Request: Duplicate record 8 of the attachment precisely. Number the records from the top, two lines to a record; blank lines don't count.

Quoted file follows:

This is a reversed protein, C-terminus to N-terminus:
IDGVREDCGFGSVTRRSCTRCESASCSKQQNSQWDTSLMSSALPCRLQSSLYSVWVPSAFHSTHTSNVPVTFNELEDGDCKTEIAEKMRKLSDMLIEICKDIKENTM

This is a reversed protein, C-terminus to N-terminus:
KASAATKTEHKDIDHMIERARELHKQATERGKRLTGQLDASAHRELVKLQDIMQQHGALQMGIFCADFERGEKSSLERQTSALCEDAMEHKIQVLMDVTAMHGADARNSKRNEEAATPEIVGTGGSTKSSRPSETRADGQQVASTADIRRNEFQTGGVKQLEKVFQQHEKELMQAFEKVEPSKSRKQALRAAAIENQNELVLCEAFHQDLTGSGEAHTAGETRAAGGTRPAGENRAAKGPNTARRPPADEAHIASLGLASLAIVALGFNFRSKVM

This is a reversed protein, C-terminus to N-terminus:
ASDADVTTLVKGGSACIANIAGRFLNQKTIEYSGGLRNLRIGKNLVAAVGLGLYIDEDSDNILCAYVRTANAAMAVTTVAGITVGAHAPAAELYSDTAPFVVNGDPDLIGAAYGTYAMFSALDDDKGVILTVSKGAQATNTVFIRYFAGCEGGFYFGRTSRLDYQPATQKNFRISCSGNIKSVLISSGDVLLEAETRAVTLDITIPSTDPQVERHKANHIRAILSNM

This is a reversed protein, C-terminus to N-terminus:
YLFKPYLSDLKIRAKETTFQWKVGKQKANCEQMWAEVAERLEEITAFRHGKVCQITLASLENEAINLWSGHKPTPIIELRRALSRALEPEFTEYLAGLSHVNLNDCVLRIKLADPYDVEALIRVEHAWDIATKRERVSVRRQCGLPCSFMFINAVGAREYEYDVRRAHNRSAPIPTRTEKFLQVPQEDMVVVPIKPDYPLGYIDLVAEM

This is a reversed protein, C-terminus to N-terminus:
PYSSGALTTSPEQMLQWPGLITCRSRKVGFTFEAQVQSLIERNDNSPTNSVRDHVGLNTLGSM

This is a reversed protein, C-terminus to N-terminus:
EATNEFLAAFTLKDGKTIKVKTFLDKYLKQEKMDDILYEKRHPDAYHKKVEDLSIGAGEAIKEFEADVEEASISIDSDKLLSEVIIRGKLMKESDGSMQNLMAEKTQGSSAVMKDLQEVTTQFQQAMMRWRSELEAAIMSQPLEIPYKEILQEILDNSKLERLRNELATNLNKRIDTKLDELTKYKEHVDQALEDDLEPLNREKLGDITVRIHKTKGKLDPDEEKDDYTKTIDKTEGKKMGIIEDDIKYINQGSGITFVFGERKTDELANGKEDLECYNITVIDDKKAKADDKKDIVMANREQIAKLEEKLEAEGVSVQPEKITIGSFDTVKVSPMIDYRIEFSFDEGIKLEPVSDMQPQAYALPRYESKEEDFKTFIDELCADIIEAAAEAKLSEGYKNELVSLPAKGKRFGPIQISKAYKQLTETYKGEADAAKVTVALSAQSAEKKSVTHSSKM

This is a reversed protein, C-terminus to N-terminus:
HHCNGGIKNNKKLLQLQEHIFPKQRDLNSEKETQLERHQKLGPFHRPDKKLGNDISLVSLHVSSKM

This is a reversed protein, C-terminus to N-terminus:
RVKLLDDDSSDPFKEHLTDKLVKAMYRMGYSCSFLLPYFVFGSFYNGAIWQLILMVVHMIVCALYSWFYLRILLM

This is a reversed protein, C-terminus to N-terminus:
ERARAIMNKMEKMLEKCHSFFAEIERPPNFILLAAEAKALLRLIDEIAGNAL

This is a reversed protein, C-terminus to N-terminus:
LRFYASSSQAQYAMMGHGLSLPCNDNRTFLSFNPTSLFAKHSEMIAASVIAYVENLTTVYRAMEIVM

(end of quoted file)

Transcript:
This is a reversed protein, C-terminus to N-terminus:
RVKLLDDDSSDPFKEHLTDKLVKAMYRMGYSCSFLLPYFVFGSFYNGAIWQLILMVVHMIVCALYSWFYLRILLM